HLA -A, and -B class I proteins are cell-surface-expressed peptide- binding proteins responsible for immune control of viral infections in human tissues, and for immune surveillance of certain types of cancers. They are also powerful stimulators of allospecific antibody responses in mammalian pregnancy and in recipients of HLA-A, -B mismatched organ and tissue transplants. HLA-A, -B antigens and associated 'minor H' antigenic peptides, when expressed on costimulatory donor antigen-presenting cells, can activate specific CD8 + precursor T cells for recruitment to the graft from the lymph nodes and spleen via the blood. There the A,B antigens, expressed on virtually all cell types, can serve as targets for the diffuse tissue infiltration and damage commonly found in episodes of acute cellular rejection. However, little is known about the precise role of the donor HLA-A, -B antigens in the graft-host relationship that develops during chronic rejection, particularly in light of the focal nature of the infiltrates, the bias toward CD4+ T cells in perivascular lesions, the importance of humoral antibody in some cases, and in most cases, the absence of interstitial inflammation characteristic of acute rejection. This proposal will test a hypothesis that the local and systemic release of soluble forms of donor-cell-derived HLA-A, -B antigens stimulates a host CD4+ T cell response to reprocessed HLA-A, -B alloantigen, that is the principal driving force for eventual humoral and cell-mediated chronic rejection of organ transplantation. This award will enhance my career development by allowing me to devote my primary research effort to new basic science approaches to the related problems of HLA class i-specific acute and chronic rejection in clinical transplantation. It will also provide entry into a new area of research, namely the use of a DNA vaccine approach for analysis of in vitro and in vivo immune response to reprocessed HLA-class I allo(peptide) antigen, which will directly compliment my previous training in mouse skin transplantation and enhance my career interest in learning new ways of preventing HLA-class I-specific sensitization and inducing HLA-class I-specific tolerance in human clinical organ transplantation.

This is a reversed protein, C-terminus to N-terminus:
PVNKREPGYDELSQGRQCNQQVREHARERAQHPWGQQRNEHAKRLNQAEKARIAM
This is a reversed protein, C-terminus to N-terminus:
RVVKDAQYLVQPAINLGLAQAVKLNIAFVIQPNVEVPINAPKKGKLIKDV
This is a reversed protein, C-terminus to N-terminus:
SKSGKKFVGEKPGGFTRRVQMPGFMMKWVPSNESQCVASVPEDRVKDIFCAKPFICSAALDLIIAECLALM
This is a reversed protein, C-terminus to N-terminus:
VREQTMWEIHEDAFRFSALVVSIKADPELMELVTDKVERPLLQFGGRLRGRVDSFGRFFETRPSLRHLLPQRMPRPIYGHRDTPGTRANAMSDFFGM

National Institute of Health (NIH)
National Institute of Allergy and Infectious Diseases (NIAID)
Research Scientist Development Award - Research (K02)
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Allergy & Clinical Immunology-1 (AITC)
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Prograis, Lawrence J
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University of Wisconsin Madison
Schools of Medicine
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